You can’t avoid death and taxes. But you can delay death and minimise tax. You can control your electricity costs, too. You can’t avoid them, but you can control how you access electricity and how much you use. Here are six strategies that can deliver serious savings.
Save with solar
They say you have to spend money to make money. The same can apply to energy savings – spend to save down the track. But what should you spend on and how much can you save? A solar set-up and most of the power bill is the usual answer. But solar is not inevitably cost effective. It will reduce your bills, but for it to pay off the initial expense you need to be in the right city and use the right amount of electricity at the right time of day. If you’re already in the habit of using a minimal amount of power and then only on the weekends and in the evening, it can take as much as a decade to offset the initial installation cost of a solar set up. That will be worse in cities without consistent solar radiation such as Hobart. That said, if you are in one of the sunnier capitals such as Perth or Adelaide and have the time to use appliances when the sun is shining, and also use the power on major loads such as hot water, the sums improve considerably. It’s claimed that your average household in these cities can pay off the system in less than 5 years. It’s clearly worth considering, with the proviso that you have to do the sums for your particular circumstances to make sure it stacks up.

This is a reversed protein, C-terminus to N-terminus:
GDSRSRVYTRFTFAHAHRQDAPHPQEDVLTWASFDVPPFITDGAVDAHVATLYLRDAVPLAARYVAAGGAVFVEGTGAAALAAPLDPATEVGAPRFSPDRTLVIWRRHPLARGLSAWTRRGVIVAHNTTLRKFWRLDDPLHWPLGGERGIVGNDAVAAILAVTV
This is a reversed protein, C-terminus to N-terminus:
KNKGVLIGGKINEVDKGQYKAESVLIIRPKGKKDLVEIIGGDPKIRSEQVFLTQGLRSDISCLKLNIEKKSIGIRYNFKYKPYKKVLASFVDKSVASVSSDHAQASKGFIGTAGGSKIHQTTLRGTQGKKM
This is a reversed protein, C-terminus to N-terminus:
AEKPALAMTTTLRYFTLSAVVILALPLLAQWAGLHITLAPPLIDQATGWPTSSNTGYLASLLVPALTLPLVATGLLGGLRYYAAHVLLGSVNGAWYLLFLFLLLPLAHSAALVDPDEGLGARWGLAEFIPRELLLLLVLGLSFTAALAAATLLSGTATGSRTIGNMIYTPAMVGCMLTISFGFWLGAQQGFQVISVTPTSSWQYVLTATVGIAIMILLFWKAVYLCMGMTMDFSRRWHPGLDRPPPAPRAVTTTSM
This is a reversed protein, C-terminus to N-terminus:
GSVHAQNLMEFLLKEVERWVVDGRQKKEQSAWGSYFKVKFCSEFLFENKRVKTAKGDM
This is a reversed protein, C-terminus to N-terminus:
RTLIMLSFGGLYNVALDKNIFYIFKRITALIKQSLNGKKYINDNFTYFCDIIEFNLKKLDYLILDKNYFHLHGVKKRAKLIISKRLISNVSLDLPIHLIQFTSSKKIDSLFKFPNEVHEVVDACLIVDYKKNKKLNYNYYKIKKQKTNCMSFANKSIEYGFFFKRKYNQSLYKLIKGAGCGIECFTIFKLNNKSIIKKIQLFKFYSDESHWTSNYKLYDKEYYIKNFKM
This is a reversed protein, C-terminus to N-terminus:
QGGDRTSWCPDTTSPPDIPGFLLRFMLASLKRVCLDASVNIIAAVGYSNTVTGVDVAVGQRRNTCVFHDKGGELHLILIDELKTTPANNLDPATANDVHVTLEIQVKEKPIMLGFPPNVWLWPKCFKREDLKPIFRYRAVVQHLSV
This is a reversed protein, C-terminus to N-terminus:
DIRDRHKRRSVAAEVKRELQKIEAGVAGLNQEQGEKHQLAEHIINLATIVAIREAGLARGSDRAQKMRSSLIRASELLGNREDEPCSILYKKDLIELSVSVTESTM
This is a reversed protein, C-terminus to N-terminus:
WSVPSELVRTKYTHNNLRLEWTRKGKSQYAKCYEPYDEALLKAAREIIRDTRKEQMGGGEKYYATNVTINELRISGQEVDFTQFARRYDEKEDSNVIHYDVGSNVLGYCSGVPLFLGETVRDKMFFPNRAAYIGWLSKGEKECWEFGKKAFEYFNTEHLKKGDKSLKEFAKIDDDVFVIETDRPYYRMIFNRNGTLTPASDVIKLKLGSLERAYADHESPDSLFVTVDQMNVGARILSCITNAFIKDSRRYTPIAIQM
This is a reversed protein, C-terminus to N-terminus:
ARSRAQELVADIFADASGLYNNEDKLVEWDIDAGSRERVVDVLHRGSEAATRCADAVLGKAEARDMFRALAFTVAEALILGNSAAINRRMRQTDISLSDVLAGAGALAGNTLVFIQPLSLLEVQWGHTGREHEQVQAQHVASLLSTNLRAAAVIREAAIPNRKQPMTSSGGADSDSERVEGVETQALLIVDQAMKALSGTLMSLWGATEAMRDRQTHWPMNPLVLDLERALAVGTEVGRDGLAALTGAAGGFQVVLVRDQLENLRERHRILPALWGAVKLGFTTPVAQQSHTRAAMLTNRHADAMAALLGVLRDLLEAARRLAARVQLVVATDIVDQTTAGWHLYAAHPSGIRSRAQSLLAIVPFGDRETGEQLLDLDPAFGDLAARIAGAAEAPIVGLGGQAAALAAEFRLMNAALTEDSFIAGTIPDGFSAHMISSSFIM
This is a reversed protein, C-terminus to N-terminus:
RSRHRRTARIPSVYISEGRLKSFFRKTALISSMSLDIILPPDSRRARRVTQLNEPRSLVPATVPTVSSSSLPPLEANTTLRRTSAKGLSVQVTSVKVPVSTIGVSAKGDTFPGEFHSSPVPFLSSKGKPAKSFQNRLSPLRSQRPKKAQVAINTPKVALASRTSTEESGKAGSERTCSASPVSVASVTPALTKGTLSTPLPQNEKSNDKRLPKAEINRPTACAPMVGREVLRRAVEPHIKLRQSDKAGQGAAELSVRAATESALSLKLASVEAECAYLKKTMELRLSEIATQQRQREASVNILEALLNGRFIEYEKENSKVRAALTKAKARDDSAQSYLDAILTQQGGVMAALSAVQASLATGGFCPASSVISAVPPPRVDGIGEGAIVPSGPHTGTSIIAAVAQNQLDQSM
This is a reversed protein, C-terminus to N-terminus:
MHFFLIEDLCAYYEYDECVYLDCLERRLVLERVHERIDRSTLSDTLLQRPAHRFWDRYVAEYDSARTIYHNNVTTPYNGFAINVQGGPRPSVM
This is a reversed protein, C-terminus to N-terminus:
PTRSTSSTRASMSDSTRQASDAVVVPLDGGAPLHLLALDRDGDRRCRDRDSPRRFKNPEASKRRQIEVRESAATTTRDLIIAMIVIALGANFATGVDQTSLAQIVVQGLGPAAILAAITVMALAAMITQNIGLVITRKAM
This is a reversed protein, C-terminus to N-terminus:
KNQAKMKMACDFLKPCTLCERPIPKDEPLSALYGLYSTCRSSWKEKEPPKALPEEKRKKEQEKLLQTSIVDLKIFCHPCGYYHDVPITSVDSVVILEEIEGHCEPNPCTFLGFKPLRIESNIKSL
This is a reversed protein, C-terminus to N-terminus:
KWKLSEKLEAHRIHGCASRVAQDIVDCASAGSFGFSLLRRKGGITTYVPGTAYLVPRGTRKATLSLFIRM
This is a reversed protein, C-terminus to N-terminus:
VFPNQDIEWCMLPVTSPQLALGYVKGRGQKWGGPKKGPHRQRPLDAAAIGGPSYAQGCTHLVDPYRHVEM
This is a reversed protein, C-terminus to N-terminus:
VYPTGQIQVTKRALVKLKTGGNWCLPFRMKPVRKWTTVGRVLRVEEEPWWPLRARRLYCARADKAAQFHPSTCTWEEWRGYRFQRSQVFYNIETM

Super energy efficient LED lighting
LED lighting is the low hanging fruit if you’re looking to save money on your electricity bill. If you still have old school incandescent bulbs or halogen downlights in your home, you are wasting money. LED lights can cost slightly more than an old school light bulb, but they last 10 times as long and use only a fraction of the electricity. The other added benefit is that LEDs don’t lose their brightness like old-style bulbs do. And it doesn’t matter what shape or size the bulb is, there is an LED alternative. If you are using those curly and awkward energy-saving fluorescents bulbs, there are LED energy efficient replacement options available. These types of light bulbs are rapidly becoming redundant. They are simply not as good as LED. You can even get large LED bulbs for the shed that draw a mere 25 watts and give you more light with a better spread than an old 100 watt bulb. They didn’t hand out the Nobel Prize to the guys who worked out how to make white light from LEDs for nothing. Are LEDs sounding like a good option for you? Need to find an electrician near you who can help you make the right LED choice? Keep reading to find out.
Reduce your hot water costs